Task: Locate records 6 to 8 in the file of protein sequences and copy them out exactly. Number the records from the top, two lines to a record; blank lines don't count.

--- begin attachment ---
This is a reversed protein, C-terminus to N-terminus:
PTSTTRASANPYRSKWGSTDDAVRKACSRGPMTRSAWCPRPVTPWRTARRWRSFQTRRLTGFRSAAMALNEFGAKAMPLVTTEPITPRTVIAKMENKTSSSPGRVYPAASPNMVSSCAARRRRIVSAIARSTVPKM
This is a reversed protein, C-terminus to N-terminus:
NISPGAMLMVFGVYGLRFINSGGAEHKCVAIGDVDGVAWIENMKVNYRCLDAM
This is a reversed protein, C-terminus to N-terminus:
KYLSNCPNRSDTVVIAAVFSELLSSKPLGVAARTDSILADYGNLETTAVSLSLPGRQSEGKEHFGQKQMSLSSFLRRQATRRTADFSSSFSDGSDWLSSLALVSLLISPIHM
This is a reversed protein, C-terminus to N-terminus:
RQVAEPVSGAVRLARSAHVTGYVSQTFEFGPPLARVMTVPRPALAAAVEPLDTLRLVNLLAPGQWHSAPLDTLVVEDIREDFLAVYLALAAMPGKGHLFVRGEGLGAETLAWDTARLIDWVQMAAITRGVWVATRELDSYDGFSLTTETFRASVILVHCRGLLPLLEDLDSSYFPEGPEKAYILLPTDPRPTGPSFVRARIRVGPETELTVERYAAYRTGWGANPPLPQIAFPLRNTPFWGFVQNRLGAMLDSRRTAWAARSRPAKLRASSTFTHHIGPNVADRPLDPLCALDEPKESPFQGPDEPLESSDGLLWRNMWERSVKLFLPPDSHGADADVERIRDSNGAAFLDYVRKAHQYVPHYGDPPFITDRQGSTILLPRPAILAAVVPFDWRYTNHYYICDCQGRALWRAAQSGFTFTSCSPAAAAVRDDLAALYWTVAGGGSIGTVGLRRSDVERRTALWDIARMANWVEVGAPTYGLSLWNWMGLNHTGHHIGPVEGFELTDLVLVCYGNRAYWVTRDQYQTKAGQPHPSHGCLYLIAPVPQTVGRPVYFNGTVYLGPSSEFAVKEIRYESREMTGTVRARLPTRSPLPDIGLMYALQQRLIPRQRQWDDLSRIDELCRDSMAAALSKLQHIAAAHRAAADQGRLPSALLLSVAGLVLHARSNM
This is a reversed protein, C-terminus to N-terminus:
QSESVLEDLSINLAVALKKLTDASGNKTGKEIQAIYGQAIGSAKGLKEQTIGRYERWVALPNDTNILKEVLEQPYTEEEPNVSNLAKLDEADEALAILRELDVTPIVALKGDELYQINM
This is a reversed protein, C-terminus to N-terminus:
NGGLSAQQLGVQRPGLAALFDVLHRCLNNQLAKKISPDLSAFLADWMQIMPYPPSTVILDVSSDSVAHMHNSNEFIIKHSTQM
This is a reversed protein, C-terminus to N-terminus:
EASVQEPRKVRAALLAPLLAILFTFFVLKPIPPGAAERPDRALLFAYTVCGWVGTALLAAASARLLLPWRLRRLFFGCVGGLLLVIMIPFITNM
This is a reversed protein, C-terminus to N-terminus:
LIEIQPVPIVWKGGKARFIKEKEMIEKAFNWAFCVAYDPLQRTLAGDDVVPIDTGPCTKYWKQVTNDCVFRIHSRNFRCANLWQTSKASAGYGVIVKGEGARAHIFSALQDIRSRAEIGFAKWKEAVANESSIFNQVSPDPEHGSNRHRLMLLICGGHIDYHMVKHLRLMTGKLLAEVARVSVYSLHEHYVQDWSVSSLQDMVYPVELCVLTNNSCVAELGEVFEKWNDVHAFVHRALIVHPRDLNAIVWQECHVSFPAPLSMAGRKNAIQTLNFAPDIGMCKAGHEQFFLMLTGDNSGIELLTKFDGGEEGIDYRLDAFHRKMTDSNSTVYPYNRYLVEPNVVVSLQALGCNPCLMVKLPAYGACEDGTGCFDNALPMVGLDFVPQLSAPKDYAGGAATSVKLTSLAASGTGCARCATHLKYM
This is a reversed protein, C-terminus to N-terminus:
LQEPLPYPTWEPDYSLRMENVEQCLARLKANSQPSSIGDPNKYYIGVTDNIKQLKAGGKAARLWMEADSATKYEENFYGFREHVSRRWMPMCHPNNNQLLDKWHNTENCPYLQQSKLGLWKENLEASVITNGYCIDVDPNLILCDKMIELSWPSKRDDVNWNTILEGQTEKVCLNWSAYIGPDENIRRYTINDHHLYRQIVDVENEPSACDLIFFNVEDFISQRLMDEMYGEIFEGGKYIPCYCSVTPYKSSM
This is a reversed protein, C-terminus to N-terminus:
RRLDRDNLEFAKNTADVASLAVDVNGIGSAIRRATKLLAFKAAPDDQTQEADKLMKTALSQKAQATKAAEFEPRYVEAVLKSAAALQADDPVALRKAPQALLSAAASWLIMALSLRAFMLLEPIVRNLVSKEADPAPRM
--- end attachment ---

This is a reversed protein, C-terminus to N-terminus:
NGGLSAQQLGVQRPGLAALFDVLHRCLNNQLAKKISPDLSAFLADWMQIMPYPPSTVILDVSSDSVAHMHNSNEFIIKHSTQM
This is a reversed protein, C-terminus to N-terminus:
EASVQEPRKVRAALLAPLLAILFTFFVLKPIPPGAAERPDRALLFAYTVCGWVGTALLAAASARLLLPWRLRRLFFGCVGGLLLVIMIPFITNM
This is a reversed protein, C-terminus to N-terminus:
LIEIQPVPIVWKGGKARFIKEKEMIEKAFNWAFCVAYDPLQRTLAGDDVVPIDTGPCTKYWKQVTNDCVFRIHSRNFRCANLWQTSKASAGYGVIVKGEGARAHIFSALQDIRSRAEIGFAKWKEAVANESSIFNQVSPDPEHGSNRHRLMLLICGGHIDYHMVKHLRLMTGKLLAEVARVSVYSLHEHYVQDWSVSSLQDMVYPVELCVLTNNSCVAELGEVFEKWNDVHAFVHRALIVHPRDLNAIVWQECHVSFPAPLSMAGRKNAIQTLNFAPDIGMCKAGHEQFFLMLTGDNSGIELLTKFDGGEEGIDYRLDAFHRKMTDSNSTVYPYNRYLVEPNVVVSLQALGCNPCLMVKLPAYGACEDGTGCFDNALPMVGLDFVPQLSAPKDYAGGAATSVKLTSLAASGTGCARCATHLKYM